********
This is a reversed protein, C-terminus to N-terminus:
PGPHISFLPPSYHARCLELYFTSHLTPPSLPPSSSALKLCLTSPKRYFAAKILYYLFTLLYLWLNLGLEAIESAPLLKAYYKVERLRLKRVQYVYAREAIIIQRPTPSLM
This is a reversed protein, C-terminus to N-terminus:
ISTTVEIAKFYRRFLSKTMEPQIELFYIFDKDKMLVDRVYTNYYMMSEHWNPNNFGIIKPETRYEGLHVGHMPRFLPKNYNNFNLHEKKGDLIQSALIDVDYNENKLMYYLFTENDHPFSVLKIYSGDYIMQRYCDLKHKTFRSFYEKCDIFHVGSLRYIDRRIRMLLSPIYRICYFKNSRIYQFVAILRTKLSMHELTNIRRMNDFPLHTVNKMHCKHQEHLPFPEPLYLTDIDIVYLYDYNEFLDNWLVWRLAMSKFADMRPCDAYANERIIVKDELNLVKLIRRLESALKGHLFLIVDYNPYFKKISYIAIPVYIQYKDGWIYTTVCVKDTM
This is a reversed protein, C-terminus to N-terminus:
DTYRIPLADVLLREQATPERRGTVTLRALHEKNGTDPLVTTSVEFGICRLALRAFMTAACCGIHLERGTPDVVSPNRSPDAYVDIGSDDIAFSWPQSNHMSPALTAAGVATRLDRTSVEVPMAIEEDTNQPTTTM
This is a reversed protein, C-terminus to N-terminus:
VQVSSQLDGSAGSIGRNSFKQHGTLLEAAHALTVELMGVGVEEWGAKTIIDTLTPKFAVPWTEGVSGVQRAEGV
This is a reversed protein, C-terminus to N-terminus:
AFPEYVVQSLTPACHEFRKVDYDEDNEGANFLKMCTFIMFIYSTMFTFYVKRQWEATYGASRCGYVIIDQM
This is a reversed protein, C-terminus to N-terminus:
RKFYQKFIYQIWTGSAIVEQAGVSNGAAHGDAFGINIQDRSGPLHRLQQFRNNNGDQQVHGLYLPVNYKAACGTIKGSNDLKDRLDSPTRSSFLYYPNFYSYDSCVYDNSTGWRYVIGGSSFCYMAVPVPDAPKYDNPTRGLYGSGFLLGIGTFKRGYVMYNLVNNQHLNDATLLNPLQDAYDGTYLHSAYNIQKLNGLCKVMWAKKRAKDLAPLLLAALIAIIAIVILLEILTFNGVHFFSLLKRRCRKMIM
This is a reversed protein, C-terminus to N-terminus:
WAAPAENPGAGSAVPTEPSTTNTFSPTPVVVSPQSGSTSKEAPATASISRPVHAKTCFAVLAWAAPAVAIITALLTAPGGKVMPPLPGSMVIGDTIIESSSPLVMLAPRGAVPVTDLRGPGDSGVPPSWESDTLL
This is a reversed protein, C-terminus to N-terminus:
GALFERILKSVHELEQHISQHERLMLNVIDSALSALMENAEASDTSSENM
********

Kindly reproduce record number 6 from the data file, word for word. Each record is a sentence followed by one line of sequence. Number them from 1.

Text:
This is a reversed protein, C-terminus to N-terminus:
RKFYQKFIYQIWTGSAIVEQAGVSNGAAHGDAFGINIQDRSGPLHRLQQFRNNNGDQQVHGLYLPVNYKAACGTIKGSNDLKDRLDSPTRSSFLYYPNFYSYDSCVYDNSTGWRYVIGGSSFCYMAVPVPDAPKYDNPTRGLYGSGFLLGIGTFKRGYVMYNLVNNQHLNDATLLNPLQDAYDGTYLHSAYNIQKLNGLCKVMWAKKRAKDLAPLLLAALIAIIAIVILLEILTFNGVHFFSLLKRRCRKMIM